Jeff co-founded the Weather Underground in 1995 while working on his Ph.D. He flew with the NOAA Hurricane Hunters from 1986-1990.
By: Dr. Jeff Masters , 3:17 PM GMT on September 04, 2006
Tropical Depression Six is nearly a tropical storm, as evidenced by winds of 25-35 knots seen in this morning's QuikSCAT pass (Figure 1). Visible satellite imagery shows an increase in curved low-level rain bands forming, and satellite estimates of the storm's strength already put it at minimal tropical storm strength (40 mph). The computer models all forecast that this storm will most likely pass north of the Lesser Antilles Islands, although that is too far in the future to be confident of this forecast. The long-range GFS model forecast continues to show TD 6 becoming a powerful hurricane that threatens Bermuda, but recurves out to sea well east of the U.S. East Coast. Wind shear over the system is low, about 10 knots, but may increase a bit to 10-15 knots over the next two days. After that, wind shear should die down and a large anti-cyclone build over the storm, potentially allowing it to intensify into a hurricane. The large area of thunderstorms about 400 miles southwest of TD 6, formerly designated "Invest 98L", is still there, and may be slowing down the intensification of TD 6. As TD 6 grows, it should be able to absorb the remnants of 98L.
Figure 1. QuikSCAT satellite winds from Monday morning, September 4 2006. Wind speed and direction are coded according to the standard station model, and are color coded (in knots) according to the color scale at the upper right (10 knots = 11.5 mph). Black winds barbs occur where there is rain, and one cannot trust the wind speeds measured in those areas. Tropical storm force winds (35 knots) are colored red, brown, or purple; one can see one red wind barb in TD 6.
Cape Verdes Islands tropical wave
A strong new tropical wave emerged from the coast of Africa Saturday and is a few hundred miles west-southwest of the Cape Verde Islands. The wave has a closed circulation, which can be seen on QuikSCAT imagery from this morning (Figure 1). The thunderstorm activity associated with the wave is limited and disorganized. The wave is under a modest 10 knots of wind shear, and has some potential for slow development over the next few days.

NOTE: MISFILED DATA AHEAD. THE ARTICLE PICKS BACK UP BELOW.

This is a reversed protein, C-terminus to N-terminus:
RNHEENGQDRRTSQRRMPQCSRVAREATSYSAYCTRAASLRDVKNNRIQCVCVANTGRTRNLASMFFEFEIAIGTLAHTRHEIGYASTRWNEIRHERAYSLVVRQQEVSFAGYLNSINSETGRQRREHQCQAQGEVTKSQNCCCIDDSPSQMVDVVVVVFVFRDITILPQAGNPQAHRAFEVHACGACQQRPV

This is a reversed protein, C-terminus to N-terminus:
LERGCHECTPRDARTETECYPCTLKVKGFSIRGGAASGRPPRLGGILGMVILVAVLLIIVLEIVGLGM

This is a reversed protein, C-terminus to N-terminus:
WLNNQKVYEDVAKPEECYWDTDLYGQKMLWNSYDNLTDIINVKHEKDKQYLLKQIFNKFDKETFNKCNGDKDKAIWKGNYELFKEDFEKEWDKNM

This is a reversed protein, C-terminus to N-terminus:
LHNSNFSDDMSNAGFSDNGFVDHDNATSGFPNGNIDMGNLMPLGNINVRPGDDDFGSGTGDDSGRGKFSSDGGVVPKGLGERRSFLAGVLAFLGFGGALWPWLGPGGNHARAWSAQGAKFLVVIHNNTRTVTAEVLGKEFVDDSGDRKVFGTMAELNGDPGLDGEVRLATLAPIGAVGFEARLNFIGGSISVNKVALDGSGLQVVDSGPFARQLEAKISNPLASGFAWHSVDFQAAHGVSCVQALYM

Caribbean tropical wave
The small tropical wave that moved into the Caribbean yesterday has become much less organized and is no longer a threat to develop. The remains of "Invest 99L" can be seen on the QuikSCAT image from this morning (Figure 1) as a small area of black wind barbs (which denote rain) between South America and Hispaniola. There are a few yellow wind barbs in there, representing winds of 20-25 knots. The wind barbs mostly point the same way, with only a small change in wind direction in the wave. This is the sign of a weak tropical wave. A sharp change in wind direction occurs in strong tropical waves, with this strong wind shift eventually amplifying into a complete circular rotation if the wave develops into a tropical depression.
John is dead
The remains of Hurricane John are about 2/3 of the way up the Baja Peninsula, and will spread heavy rains of up to 1-3 inches into Arizona, New Mexico, and western Texas over the next few days. John destroyed many roads and took the roofs off of at least 150 houses in Mexico's Baja.
Typhoon Ioke is now barely a typhoon, with top winds of 75 mph. Ioke is caught in a large trough of low pressure that is weakening it and recurving it out to sea. Ioke is not a threat to any land.
I'll have an update Tuesday morning. Have a good Labor Day, everyone!
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